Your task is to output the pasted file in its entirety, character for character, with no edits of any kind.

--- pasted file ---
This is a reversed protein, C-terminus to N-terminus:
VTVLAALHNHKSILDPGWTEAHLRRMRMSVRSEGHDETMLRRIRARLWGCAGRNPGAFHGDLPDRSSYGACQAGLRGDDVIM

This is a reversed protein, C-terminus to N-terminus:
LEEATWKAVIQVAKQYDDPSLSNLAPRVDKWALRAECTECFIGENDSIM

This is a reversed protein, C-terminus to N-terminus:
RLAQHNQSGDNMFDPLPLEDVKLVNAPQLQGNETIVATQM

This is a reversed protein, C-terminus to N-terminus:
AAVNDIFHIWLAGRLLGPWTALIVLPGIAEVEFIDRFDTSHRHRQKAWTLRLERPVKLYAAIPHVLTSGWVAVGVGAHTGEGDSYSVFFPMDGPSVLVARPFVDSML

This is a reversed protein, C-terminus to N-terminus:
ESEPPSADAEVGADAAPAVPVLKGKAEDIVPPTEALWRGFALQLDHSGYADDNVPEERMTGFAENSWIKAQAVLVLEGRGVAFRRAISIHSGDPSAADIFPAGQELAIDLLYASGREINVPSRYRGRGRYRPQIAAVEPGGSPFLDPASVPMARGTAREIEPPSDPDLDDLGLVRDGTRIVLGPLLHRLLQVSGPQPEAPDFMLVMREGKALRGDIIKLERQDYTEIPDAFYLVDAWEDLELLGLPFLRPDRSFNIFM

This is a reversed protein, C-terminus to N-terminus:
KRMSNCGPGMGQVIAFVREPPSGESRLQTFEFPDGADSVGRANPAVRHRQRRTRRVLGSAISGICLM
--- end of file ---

This is a reversed protein, C-terminus to N-terminus:
VTVLAALHNHKSILDPGWTEAHLRRMRMSVRSEGHDETMLRRIRARLWGCAGRNPGAFHGDLPDRSSYGACQAGLRGDDVIM

This is a reversed protein, C-terminus to N-terminus:
LEEATWKAVIQVAKQYDDPSLSNLAPRVDKWALRAECTECFIGENDSIM

This is a reversed protein, C-terminus to N-terminus:
RLAQHNQSGDNMFDPLPLEDVKLVNAPQLQGNETIVATQM

This is a reversed protein, C-terminus to N-terminus:
AAVNDIFHIWLAGRLLGPWTALIVLPGIAEVEFIDRFDTSHRHRQKAWTLRLERPVKLYAAIPHVLTSGWVAVGVGAHTGEGDSYSVFFPMDGPSVLVARPFVDSML

This is a reversed protein, C-terminus to N-terminus:
ESEPPSADAEVGADAAPAVPVLKGKAEDIVPPTEALWRGFALQLDHSGYADDNVPEERMTGFAENSWIKAQAVLVLEGRGVAFRRAISIHSGDPSAADIFPAGQELAIDLLYASGREINVPSRYRGRGRYRPQIAAVEPGGSPFLDPASVPMARGTAREIEPPSDPDLDDLGLVRDGTRIVLGPLLHRLLQVSGPQPEAPDFMLVMREGKALRGDIIKLERQDYTEIPDAFYLVDAWEDLELLGLPFLRPDRSFNIFM

This is a reversed protein, C-terminus to N-terminus:
KRMSNCGPGMGQVIAFVREPPSGESRLQTFEFPDGADSVGRANPAVRHRQRRTRRVLGSAISGICLM